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Don Brannen and Teresa Bauer traveled from Cincinnati Sunday to kayak in Elkhorn Creek. (Linda Younkin/State Journal)

On Sunday vehicles were lined up near campgrounds, on the sides of roads in eastern Franklin County and parked at American Whitewater in Peaks Mill, with license plates from Franklin, Johnson, Montgomery, Woodford and Fayette counties.

People are flocking to Elkhorn Creek this summer to kayak, a sport that’s had a surge in popularity.

“We usually see things slow during the week and busy on the weekends,” said Nathan Depenbrock, a co-owner of Canoe Kentucky. “What we’re seeing this year is we’re busy seven days a week.

“On the rental side I think we’ll end up 50 to 75% higher than we normally are.”

Besides renting kayaks and canoes, Canoe Kentucky also sells them.

“We can’t keep up with the demand,” Depenbrock said. “We get new ones about every three weeks, and they’re all sold in a week. One issue is manufacturing and trying to keep up with the demand. It’s the same with the big-box stores.

“If someone came in and ordered a specific boat, it would be January or February before they’d get it.”

Theresa Bauer and her husband, Don Brannen, traveled from Cincinnati Sunday to kayak on Elkhorn Creek.

“It’s beautiful,” she said. “The water is nice and clean. My husband has been teaching kayaking in Cincinnati for 20 years, and this is a great place to bring people. It’s not far to drive from Louisville or Lexington, and it’s a nice day trip for us.”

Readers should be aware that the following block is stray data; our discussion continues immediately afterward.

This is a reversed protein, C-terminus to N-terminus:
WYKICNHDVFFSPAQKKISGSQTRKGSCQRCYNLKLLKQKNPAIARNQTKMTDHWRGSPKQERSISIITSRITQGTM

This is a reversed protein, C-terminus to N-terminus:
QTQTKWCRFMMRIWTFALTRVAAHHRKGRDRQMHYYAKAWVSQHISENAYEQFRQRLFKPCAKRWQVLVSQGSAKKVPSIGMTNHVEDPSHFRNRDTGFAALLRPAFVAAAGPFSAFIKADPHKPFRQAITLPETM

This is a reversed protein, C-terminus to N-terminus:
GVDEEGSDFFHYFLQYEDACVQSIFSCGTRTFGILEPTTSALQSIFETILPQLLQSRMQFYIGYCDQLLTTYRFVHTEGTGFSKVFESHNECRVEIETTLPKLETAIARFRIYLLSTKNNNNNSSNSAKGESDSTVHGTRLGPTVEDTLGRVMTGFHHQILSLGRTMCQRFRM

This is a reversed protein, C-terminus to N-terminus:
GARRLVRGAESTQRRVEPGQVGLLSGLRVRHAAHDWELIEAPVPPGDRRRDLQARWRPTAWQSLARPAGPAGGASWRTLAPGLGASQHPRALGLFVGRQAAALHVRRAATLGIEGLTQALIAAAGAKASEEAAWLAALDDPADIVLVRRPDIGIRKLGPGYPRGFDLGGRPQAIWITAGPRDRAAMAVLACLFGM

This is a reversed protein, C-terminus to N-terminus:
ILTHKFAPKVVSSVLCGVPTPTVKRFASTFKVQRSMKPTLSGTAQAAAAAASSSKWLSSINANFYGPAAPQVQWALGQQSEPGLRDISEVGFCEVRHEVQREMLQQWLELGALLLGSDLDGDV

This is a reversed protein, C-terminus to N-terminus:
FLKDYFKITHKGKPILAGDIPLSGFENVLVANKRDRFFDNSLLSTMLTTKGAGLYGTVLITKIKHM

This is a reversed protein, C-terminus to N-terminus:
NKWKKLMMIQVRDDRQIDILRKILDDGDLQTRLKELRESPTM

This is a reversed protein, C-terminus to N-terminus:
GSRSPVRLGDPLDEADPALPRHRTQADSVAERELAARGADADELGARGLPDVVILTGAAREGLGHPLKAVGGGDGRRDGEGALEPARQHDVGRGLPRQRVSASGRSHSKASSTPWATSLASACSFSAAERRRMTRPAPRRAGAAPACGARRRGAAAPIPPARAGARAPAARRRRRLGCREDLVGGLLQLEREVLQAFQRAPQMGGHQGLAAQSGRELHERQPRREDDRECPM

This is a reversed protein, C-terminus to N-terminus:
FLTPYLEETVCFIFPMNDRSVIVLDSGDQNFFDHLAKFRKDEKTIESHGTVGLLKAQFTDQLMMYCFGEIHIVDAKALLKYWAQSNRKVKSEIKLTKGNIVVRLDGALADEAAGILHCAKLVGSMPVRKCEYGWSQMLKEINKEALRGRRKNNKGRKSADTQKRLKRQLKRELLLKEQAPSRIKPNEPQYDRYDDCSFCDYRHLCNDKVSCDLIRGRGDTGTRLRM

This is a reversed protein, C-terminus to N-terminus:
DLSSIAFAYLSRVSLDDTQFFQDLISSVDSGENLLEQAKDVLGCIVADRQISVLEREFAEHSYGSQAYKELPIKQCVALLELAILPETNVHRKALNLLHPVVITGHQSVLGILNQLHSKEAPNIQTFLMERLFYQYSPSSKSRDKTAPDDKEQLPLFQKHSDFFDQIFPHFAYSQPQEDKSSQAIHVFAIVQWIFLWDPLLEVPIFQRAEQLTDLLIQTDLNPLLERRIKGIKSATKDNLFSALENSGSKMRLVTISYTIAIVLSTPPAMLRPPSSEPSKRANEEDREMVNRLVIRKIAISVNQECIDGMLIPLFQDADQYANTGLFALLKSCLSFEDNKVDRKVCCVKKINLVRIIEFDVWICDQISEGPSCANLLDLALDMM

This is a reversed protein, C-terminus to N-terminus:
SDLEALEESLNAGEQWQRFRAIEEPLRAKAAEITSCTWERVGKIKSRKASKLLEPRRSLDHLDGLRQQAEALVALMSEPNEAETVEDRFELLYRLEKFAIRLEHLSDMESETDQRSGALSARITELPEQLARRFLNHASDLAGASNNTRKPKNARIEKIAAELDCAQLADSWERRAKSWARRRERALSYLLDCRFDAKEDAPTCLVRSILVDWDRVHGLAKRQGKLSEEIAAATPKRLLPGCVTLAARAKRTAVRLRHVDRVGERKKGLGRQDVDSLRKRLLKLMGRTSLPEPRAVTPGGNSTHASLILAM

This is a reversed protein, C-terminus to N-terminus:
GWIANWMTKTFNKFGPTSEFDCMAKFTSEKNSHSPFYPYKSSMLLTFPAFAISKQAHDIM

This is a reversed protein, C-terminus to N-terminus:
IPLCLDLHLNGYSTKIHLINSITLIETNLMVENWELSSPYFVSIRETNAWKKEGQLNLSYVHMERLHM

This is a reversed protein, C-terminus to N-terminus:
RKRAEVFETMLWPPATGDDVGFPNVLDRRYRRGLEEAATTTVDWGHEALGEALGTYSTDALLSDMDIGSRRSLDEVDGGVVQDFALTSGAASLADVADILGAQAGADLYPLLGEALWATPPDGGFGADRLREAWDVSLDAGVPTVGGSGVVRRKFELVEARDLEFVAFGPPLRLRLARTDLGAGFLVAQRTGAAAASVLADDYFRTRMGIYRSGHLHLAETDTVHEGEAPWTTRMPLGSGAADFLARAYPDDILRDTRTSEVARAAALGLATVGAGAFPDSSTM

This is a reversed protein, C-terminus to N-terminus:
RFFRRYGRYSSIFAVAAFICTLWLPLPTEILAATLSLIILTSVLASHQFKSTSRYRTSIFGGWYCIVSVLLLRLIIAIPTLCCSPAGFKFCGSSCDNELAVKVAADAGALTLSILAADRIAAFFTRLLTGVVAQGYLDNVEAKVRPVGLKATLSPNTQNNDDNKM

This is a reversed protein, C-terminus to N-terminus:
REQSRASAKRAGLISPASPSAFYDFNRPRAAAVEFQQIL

Kayaking is a sport that works well with protocols in place for COVID-19.

“A lot of people are taking it up,” Stephen Richeson, of Lexington, said. “You don’t have to be around people.”

“With COVID and everything, this is the perfect social distancing activity,” Depenbrock said. “In a canoe you have to sit at least 8 feet apart.”

Water sports are getting people out of their houses after spending months inside because of the pandemic.

“People want to do something to get outside,” Depenbrock said. “I don’t think it’s all about COVID. I think there are younger, more outdoor-oriented people who have taken up the sport.”

Bauer is happy to see that.

“I wish people would do it more,” she said. “It’s a great way to decompress and get some peace, to get rejuvenated.”

It’s that aspect that makes Depenbrock think the sport’s popularity won’t wane whenever the pandemic passes.

“I think it will continue to grow,” he said. “It’s been great for people looking to try something in their own backyard. Now they say, ‘Hey, the Kentucky River is pretty awesome,’ and ‘Elkhorn Creek is pretty cool.’

“People should consider taking a lesson or talking to a professional before taking up the sport and always wear a life jacket.”

There’s one more benefit to kayaking.

“Sunshine is healthy,” Brannen said, “and people are starting to realize that.”

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